(Note from the interviewer: I am Paschal Maria Fernicola, SCN. One day Rita Spalding, SCN, told me that Mary Assumpta Dwyer, SCN, had told a beautiful story about Norma Alexander, SCN, at the dinner table. Would I be willing to follow this up and write Norma’s story? Norma was already deceased and there are certainly many who knew her better than I. This was an exciting challenge! So the following story is a loving distillation of many shorter stories told by Sisters who knew and loved her, to whom I am most grateful. They include, beside the ones mentioned in the story, Clare McNeil, Elaine McCarron, Mary Elaine Zehnder and Eleanor Martin.)
Norma Alexander was born in Lynn, Massachusetts on December 28, 1931 to Eben E. Alexander and Nellie Donoghue Alexander, both born in Lynn, Massachusetts where they raised their family. She was the youngest of seven children – five girls and two boys; Millicent, Laura, Nellie, Eben, Dorothy, Ralph and Norma. Her birth order gave her “pride of place” in the family and she was affectionately called “Tish” or “Lizzie Tish” by her older siblings. These were endearing, diminutive names. A couple of close friends in the Community also used those names while speaking to her. Later, Ralph saw action in WWII and came home psychologically suffering from enemy fire. Ralph was unable to cope with the fast pace of the post war atmosphere. Eben became Ralph’s helper and with Norma and Nellie, they celebrated holidays, took Ralph on trips and in many other ways, saw to his well-being.
Norma was a graduate of St. Mary’s High School, class of 1949. That same year, she entered the Novitiate of the Sisters of Charity of Nazareth and received the name, Sister Ellen Jude as a novice. She made first vows on March 25, 1952 and studied at Nazareth until the following August. She made perpetual vows on March 25, 1955.
She earned her BA Degree from Catherine Spalding College in Louisville, Kentucky in 1964 and her MA from Rivier College in Nashua, New Hampshire in 1970.
Her first mission, lasting two years, was at St. Cecelia School in Louisville. There, she and Elaine McCarron, SCN, taught first grade and became dear friends. Elaine tells how she sometimes would look through the pane of glass in the door and copy the work that Norma put on her blackboard for her first graders. The ideas came in handy for a first year teacher! Norma was kind to everyone. She loved teaching young children. She also loved studying French and found many ways to include songs, prayers, greetings, colors, counting, etc. in French for her first graders. Of course, they loved it and so did their parents.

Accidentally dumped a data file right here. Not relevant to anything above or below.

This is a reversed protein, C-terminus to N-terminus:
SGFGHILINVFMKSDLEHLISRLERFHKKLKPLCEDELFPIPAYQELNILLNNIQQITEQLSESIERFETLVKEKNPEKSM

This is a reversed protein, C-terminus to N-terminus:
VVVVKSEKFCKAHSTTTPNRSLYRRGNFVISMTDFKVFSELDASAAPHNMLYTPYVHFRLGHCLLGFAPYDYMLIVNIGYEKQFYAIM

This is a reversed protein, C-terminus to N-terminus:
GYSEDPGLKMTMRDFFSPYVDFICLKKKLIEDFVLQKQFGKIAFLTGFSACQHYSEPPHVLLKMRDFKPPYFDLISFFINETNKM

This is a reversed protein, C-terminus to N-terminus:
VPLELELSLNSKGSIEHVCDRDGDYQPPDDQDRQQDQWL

Her next mission was first grade again for four years at St. Anne School in Memphis, TN, and for three years at St. William School in Millington, TN and then three years at St. Barnabas School also in Louisville KY.
From there she spent one year as a high school teacher at St. Benedict School in Lebanon Junction, KY. The following fall of 1965 to 1971, Sr. Ellen Jude went to Owensboro Catholic High in Owensboro, KY as a teacher of French. She then taught French for three years at Our Lady of Nazareth Academy in Wakefield Massachusetts, an all-girls high school. In 1974, she was appointed principal of Our Lady of Nazareth High School, Wakefield, MA while keeping her position of teacher of French. She also returned to her Baptismal name, Norma. There, she and Mary Assumpta Dwyer, SCN, became very good friends and luckily so, since Mary Assumpta proved to be later a real “friend in need” .
Being an astute French teacher, Norma decided to take fifteen junior and senior girls on a field trip to France for total immersion in the language and culture. While there, they went on a bus tour which took them along a narrow winding road at the top of the mountains overlooking the Cote d’Azur. Norma’s fear of heights caused her to lie on the floor of the bus so she wouldn’t realize how high above the Mediterranean she was!
Another time, Norma and some SCN friends went on a vacation to Canada, where they discovered that Norma had a fear of heights. They were going up a very tall building. When the door of the elevator opened, she froze and could not exit. Security had to be called to help her out. But Norma also loved to sing and dance and sight see, so she made the most of the trip after all!
When Norma assumed her role as principal at OLN in Wakefield, a position she held for four years, she moved from the Academy to Malden, MA where she lived with Sisters Eleanor Martin and Susan Kilb. Susan was teaching at OLN and Eleanor was in law school at Boston College. Norma remained in Malden for some years after leaving OLN and taught French at Malden Catholic High School, a boys’ Catholic high school staffed by the Xaverian Brothers. During her time in Malden, Norma also shared community life with Sisters Esther Comeau and Mary McKenna.